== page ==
• As an inclusive school all children are included in all parts of the school curriculum and school life. All children would be included on school trips. We will provide the necessary support to ensure that this is successful. This includes: ensuring the travel arrangements are fully accessible for all – for example wheel chair accessible. Ensuring there are plenty of rest breaks for children with mobility problems. Preparing children with ASD in advance with a picture timetable of the day to avoid anxiety.
• A risk assessment is carried out prior to any off site activity to ensure everyone’s health & safety will not be compromised. We ensure the recommended adult to child ratio and will increase this ratio if we feel it would benefit the group. This may mean a high ratio of adults around one child in order for them to fully participate.
•Our school grounds are accessible to all. We have a pond area that has been recently levelled and a gravel path laid to make more accessible. There is a small decking area and low railing to allow pond dipping. All play equipment is low level. Any areas identified by mobility officers have always been adjusted to meet the needs of individuals. For example – for a child with VI, the raised area’s in the play ground were painted with high visibility paint.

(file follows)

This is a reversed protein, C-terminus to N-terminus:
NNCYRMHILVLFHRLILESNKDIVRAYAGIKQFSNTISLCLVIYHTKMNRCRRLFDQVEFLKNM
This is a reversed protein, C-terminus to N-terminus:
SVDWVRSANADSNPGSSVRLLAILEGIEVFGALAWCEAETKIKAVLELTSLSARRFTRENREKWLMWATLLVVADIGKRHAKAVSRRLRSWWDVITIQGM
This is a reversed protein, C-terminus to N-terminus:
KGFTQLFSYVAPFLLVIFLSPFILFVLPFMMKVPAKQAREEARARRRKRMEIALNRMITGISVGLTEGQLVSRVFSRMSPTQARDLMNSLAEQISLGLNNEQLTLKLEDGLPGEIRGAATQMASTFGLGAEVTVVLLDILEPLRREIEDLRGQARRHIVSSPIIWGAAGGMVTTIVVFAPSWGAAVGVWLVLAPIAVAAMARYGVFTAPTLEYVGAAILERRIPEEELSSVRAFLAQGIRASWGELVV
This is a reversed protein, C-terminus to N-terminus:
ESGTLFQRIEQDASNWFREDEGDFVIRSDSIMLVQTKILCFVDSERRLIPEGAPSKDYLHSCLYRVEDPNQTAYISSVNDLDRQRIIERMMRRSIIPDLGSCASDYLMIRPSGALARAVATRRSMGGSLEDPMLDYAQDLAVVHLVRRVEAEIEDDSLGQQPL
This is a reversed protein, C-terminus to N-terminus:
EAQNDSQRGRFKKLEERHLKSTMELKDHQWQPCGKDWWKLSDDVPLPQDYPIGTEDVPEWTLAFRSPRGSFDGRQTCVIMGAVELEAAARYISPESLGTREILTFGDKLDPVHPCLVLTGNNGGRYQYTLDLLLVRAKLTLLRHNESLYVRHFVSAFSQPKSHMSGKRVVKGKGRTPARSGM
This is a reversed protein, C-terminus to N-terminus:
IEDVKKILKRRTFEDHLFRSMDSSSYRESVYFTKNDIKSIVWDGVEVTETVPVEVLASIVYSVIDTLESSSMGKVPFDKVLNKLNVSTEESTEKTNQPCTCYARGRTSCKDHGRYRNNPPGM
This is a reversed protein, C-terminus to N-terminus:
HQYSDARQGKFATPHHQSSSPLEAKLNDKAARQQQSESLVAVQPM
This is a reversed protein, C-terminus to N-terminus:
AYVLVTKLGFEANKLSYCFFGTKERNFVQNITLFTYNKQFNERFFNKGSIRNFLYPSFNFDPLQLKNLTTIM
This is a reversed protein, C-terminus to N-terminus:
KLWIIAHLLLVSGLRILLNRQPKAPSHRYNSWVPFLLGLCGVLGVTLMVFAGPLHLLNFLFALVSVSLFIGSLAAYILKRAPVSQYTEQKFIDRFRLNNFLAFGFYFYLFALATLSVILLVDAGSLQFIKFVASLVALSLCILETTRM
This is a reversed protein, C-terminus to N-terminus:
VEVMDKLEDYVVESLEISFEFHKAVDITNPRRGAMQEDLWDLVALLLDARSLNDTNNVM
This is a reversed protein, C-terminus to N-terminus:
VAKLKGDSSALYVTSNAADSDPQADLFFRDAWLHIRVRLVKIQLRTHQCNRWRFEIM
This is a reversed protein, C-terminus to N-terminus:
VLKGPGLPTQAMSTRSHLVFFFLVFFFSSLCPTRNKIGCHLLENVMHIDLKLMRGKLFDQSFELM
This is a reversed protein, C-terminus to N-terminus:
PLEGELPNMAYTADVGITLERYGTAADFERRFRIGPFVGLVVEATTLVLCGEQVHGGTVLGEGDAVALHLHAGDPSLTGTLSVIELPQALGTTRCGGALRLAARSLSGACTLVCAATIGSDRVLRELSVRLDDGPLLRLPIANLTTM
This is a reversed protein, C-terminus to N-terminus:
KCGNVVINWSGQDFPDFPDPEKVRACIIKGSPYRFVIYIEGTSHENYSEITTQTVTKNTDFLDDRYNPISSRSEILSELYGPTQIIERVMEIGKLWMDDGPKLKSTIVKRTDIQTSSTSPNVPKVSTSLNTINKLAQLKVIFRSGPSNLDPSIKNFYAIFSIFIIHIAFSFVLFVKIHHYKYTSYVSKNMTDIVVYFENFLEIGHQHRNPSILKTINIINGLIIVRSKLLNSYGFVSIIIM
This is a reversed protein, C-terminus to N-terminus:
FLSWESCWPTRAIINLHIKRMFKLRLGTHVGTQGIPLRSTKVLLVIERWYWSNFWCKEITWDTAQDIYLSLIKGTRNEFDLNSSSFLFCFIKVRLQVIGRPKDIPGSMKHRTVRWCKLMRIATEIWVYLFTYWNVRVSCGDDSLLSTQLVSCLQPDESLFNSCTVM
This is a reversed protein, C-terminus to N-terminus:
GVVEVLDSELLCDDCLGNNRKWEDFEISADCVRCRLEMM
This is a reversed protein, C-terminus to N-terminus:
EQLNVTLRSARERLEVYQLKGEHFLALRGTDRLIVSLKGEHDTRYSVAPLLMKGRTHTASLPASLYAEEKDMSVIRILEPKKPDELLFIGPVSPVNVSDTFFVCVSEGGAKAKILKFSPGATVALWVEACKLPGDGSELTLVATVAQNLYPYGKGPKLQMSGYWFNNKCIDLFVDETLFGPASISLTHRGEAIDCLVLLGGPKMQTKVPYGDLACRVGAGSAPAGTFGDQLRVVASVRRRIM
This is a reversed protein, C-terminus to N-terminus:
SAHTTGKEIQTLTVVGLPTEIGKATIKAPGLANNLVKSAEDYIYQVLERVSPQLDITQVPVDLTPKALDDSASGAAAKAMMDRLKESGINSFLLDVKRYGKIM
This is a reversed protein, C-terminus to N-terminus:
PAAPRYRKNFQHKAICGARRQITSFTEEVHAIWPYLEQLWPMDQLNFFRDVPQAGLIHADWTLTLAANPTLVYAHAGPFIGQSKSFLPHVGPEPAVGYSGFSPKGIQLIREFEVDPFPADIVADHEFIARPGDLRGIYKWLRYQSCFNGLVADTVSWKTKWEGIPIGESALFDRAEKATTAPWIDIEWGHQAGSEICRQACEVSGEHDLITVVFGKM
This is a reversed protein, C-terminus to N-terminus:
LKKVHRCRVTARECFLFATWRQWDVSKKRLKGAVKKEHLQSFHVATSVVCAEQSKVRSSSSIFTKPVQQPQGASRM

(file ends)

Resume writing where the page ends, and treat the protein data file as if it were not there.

•We work in partnership with parents to minimise additional risks
•For children who are anxious about change, they are prepared in advance.
•We have an excellent ratio of LSA’s in school who will be used across the school to support your child with a variety of activities outside of the classroom.
How do we know if it has had an impact?
• By reviewing children’s progress using Personal Plans, Domain Trackers and evidence in books thus ensuring expected or better progress is made.
• The child is making progress academically against national/age expected levels and the gap is narrowing and they are achieving age related expectations.
• Written and verbal feedback from the teacher, parent and pupil.
• Children may move off of the SEN register when they have ‘caught up’ or made sufficient progress but will continue to be monitored.
• Discussions and assessments from outside agencies on progress. For example : Occupational Therapists observing a child, writing a bespoke programme, school and home deliver the intervention over a set time (maybe around daily exercises), OT revisits and feedbacks around progress and next steps.